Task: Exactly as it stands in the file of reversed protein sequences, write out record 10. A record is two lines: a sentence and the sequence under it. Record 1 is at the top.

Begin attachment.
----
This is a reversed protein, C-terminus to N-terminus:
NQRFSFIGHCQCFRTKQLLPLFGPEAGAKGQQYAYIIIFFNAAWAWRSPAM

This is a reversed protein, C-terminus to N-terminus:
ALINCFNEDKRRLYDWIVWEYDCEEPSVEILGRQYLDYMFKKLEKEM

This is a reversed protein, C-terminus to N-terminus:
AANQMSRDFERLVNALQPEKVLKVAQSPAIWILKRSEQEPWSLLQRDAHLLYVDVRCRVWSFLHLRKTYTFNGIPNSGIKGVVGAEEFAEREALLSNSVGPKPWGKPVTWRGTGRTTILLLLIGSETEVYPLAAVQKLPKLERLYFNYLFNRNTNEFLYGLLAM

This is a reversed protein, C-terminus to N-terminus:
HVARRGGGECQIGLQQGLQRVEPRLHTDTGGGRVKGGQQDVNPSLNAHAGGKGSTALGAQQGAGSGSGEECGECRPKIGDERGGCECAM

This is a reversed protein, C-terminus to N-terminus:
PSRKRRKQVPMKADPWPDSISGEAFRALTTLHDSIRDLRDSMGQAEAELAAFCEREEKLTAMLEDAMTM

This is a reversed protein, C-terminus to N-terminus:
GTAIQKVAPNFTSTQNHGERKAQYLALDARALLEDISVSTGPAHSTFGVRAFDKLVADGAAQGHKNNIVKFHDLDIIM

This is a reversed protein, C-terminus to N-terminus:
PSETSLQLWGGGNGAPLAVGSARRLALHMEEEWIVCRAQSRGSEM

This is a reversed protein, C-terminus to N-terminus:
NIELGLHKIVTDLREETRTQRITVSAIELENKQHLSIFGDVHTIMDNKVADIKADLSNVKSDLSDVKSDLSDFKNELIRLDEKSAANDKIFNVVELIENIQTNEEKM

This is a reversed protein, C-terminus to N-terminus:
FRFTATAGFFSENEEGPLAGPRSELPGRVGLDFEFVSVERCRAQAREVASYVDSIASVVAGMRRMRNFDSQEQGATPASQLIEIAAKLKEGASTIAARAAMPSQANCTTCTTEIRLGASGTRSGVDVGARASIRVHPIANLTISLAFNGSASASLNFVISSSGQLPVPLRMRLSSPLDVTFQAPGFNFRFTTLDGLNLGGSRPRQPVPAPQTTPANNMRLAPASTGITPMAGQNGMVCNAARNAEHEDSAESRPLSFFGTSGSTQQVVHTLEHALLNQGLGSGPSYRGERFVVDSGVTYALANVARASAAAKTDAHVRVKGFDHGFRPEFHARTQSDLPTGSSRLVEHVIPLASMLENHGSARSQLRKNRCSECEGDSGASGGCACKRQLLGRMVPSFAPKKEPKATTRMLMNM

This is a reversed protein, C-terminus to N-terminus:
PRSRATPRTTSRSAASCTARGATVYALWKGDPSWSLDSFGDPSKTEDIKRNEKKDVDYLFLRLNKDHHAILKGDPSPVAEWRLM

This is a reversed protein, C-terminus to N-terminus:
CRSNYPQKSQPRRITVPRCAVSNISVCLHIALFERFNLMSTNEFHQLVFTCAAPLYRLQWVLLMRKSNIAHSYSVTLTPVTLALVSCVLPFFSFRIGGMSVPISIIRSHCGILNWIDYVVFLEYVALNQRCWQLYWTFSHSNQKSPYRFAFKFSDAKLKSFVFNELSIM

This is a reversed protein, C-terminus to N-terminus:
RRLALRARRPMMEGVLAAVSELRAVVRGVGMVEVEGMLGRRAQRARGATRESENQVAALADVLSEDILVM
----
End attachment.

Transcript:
This is a reversed protein, C-terminus to N-terminus:
PRSRATPRTTSRSAASCTARGATVYALWKGDPSWSLDSFGDPSKTEDIKRNEKKDVDYLFLRLNKDHHAILKGDPSPVAEWRLM